Environment ministers struggle to deliver on promise of a healthy Baltic Sea

Published on March 6, 2018

Today, 6 March, the HELCOM ministerial meeting will gather Environment Ministers from the Baltic region in Brussels. The first of its kind for five years sees implementation of marine environment laws as its focus. But ten years after the original Baltic Sea Action Plan was signed all countries fall short on the promise of a healthy Baltic Sea, as described in a new report from World Wildlife Fund, WWF.

The deadline for Good Environmental Status is 2020 and the Baltic Sea Action Plan (BSAP) the year after. Ministers and the Commission will be keen to show they are on course to meet targets.

The meeting is focused on fulfilling agreed international targets, such as the Sustainable Development Goals, commitments which were reaffirmed at the UN Oceans Conference in New York last summer. HELCOM made several voluntary commitments toward SDG 14 “Conserve and sustainably use the oceans, seas and marine resources”.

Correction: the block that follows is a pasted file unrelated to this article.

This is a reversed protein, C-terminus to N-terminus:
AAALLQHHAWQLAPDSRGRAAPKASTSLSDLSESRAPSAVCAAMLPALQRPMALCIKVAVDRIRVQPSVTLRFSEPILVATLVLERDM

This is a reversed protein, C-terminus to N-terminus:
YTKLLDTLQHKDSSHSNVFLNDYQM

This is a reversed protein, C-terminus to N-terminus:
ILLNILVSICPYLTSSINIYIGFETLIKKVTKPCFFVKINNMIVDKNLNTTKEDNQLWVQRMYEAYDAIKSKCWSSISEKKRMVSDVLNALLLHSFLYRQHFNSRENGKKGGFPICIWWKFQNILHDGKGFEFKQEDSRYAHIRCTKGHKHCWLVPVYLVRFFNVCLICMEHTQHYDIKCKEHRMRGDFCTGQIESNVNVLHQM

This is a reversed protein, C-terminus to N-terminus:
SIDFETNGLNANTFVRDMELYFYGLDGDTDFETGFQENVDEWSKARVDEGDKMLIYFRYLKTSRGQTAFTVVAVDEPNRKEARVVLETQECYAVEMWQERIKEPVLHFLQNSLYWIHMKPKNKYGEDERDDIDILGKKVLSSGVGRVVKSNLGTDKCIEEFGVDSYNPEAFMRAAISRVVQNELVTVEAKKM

As part of Helcom’s efforts towards enabling a healthy Baltic Sea, migratory fish stocks have been a focus. Both salmon and sea trout have seen some positive trends over the past decade thanks partly to the shared cooperation, research and management objectives that the institution enables. Extending this first step by the region’s Environment Ministers will be a crucial test of the commitment to protect biodiversity and implementing the sustainable development goals, Good Environmental Status and the BSAP.

There is an opportunity now for similar concerted and coordinated efforts to be made for the critically endangered European eel. Last December, the Commission proposed a Europe wide ban on eel fishing but this was watered down to a fishing stop on eels above 12 cm for a three month period. Now Environmental ministers need to step up and make sure that the national eel plans are revised so that more eels can escape the Baltic Sea and make it back to the Sargasso Sea. Only by increasing the spawning stock biomass can the catastrophic trend for European eel be reversed.